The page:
Monday, April 22, 2013

Wrapped in Earth


from Nemean Ode VIII
Some pray for gold, other for boundless land.
I pray to delight my fellow citizens
until my limbs are wrapped in earth --
one who praised what deserves praise
and sowed blame for wrong - doers.

But human excellence
grows like a vine tree
fed by the green dew
raised up, among the wise and the just,
to the liquid sky.

We have all kinds of needs for those we love --
most of all in hardships, but joy, too,
strains to track down eyes that it can trust. (lines 37 - 44)

Pindar, 522–443 BC

"April scatters . . . April changes . . ."

The Months

January brings the snow,
makes our feet and fingers glow.

February brings the rain,
Thaws the frozen lake again.

March brings breezes loud and shrill,
stirs the dancing daffodil.

April brings the primrose sweet,
Scatters daises at our feet.

May brings flocks of pretty lambs,
Skipping by their fleecy damns.

June brings tulips, lilies, roses,
Fills the children's hand with posies.

Hot July brings cooling showers,
Apricots and gillyflowers.

August brings the sheaves of corn,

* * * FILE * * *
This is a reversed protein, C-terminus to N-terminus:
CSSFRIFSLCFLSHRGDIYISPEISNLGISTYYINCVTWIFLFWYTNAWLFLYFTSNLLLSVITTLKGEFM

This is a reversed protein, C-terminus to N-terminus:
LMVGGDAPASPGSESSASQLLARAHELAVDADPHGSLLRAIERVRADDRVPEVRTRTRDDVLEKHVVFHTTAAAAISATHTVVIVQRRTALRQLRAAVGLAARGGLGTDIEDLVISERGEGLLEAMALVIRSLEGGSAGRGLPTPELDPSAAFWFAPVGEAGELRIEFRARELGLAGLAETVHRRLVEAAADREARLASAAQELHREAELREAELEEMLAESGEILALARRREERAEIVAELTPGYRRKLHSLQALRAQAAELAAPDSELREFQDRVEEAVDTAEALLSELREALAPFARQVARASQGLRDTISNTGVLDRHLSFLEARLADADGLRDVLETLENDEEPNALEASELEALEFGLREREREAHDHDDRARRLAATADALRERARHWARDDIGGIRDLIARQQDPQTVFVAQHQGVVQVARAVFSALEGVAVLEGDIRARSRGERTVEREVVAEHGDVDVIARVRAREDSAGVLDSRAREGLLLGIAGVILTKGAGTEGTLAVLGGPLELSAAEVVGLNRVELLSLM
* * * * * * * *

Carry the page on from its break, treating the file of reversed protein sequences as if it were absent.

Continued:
Then the harvest home is borne.

Warm September brings the fruit,
Sportsmen then begin to shoot.

Fresh October brings the pheasants,
Then to gather nuts is pleasant.

Dull November brings the blast,
Then the leaves are whirling fast.

Chill December brings the sleet,
Blazing fire, and Christmas treat.

Sara Coleridge, 1802 - 1852

The Months
January cold desolate;
February all dripping wet;
March wind ranges;
April changes;
Birds sing in tune
To flowers of May,
And sunny June
Brings longest day;
In scorched July
The storm-clouds fly
August bears corn.
September fruit;
In rough October
Earth must disrobe her;
Stars fall and shoot
In keen November;
And night is long
And cold is strong
In bleak December.

Christina Rossetti, 1830 - 94

Friday, April 19, 2013

Be a Loving Friend

Jan & Kitti

A few days ago, my sweet thirteen - year - old niece Kiyah sent me the thoughtful meditation below, and it seemed like the perfect message to share with my friend Jan on her auxiliary birthday!